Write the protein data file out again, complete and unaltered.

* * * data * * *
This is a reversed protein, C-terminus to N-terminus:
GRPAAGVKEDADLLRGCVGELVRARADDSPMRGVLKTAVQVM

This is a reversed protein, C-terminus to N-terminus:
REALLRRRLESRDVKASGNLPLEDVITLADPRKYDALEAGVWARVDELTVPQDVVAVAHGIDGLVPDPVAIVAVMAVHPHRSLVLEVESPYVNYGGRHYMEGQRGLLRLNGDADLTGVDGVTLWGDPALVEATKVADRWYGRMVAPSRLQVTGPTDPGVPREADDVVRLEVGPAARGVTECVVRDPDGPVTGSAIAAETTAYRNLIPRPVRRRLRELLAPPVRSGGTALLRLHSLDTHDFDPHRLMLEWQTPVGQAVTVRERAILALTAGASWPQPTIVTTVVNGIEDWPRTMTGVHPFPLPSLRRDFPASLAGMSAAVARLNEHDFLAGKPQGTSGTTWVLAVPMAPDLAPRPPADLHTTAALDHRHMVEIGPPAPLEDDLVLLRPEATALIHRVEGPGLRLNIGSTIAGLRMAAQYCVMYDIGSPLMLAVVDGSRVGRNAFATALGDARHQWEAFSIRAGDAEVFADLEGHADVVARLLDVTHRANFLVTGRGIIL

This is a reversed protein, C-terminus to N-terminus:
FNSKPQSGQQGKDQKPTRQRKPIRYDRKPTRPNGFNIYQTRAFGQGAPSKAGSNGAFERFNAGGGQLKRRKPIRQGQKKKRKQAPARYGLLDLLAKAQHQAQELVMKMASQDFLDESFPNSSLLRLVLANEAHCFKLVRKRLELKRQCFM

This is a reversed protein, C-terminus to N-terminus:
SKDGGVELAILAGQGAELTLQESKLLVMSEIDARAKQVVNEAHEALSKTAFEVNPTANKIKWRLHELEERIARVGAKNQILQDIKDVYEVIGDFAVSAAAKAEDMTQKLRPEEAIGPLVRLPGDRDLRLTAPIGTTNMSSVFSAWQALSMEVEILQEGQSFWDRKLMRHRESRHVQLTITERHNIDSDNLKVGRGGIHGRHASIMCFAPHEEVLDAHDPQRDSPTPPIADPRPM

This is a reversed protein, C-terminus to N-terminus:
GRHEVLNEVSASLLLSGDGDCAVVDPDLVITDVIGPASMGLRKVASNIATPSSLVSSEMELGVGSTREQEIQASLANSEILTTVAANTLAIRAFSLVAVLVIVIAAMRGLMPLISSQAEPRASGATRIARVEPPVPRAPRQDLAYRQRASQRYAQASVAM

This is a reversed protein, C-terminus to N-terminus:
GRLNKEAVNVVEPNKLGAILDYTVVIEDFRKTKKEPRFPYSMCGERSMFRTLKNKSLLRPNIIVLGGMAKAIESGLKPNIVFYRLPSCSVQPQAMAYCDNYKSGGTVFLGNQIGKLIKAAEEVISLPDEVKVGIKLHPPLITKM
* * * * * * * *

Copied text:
This is a reversed protein, C-terminus to N-terminus:
GRPAAGVKEDADLLRGCVGELVRARADDSPMRGVLKTAVQVM

This is a reversed protein, C-terminus to N-terminus:
REALLRRRLESRDVKASGNLPLEDVITLADPRKYDALEAGVWARVDELTVPQDVVAVAHGIDGLVPDPVAIVAVMAVHPHRSLVLEVESPYVNYGGRHYMEGQRGLLRLNGDADLTGVDGVTLWGDPALVEATKVADRWYGRMVAPSRLQVTGPTDPGVPREADDVVRLEVGPAARGVTECVVRDPDGPVTGSAIAAETTAYRNLIPRPVRRRLRELLAPPVRSGGTALLRLHSLDTHDFDPHRLMLEWQTPVGQAVTVRERAILALTAGASWPQPTIVTTVVNGIEDWPRTMTGVHPFPLPSLRRDFPASLAGMSAAVARLNEHDFLAGKPQGTSGTTWVLAVPMAPDLAPRPPADLHTTAALDHRHMVEIGPPAPLEDDLVLLRPEATALIHRVEGPGLRLNIGSTIAGLRMAAQYCVMYDIGSPLMLAVVDGSRVGRNAFATALGDARHQWEAFSIRAGDAEVFADLEGHADVVARLLDVTHRANFLVTGRGIIL

This is a reversed protein, C-terminus to N-terminus:
FNSKPQSGQQGKDQKPTRQRKPIRYDRKPTRPNGFNIYQTRAFGQGAPSKAGSNGAFERFNAGGGQLKRRKPIRQGQKKKRKQAPARYGLLDLLAKAQHQAQELVMKMASQDFLDESFPNSSLLRLVLANEAHCFKLVRKRLELKRQCFM

This is a reversed protein, C-terminus to N-terminus:
SKDGGVELAILAGQGAELTLQESKLLVMSEIDARAKQVVNEAHEALSKTAFEVNPTANKIKWRLHELEERIARVGAKNQILQDIKDVYEVIGDFAVSAAAKAEDMTQKLRPEEAIGPLVRLPGDRDLRLTAPIGTTNMSSVFSAWQALSMEVEILQEGQSFWDRKLMRHRESRHVQLTITERHNIDSDNLKVGRGGIHGRHASIMCFAPHEEVLDAHDPQRDSPTPPIADPRPM

This is a reversed protein, C-terminus to N-terminus:
GRHEVLNEVSASLLLSGDGDCAVVDPDLVITDVIGPASMGLRKVASNIATPSSLVSSEMELGVGSTREQEIQASLANSEILTTVAANTLAIRAFSLVAVLVIVIAAMRGLMPLISSQAEPRASGATRIARVEPPVPRAPRQDLAYRQRASQRYAQASVAM

This is a reversed protein, C-terminus to N-terminus:
GRLNKEAVNVVEPNKLGAILDYTVVIEDFRKTKKEPRFPYSMCGERSMFRTLKNKSLLRPNIIVLGGMAKAIESGLKPNIVFYRLPSCSVQPQAMAYCDNYKSGGTVFLGNQIGKLIKAAEEVISLPDEVKVGIKLHPPLITKM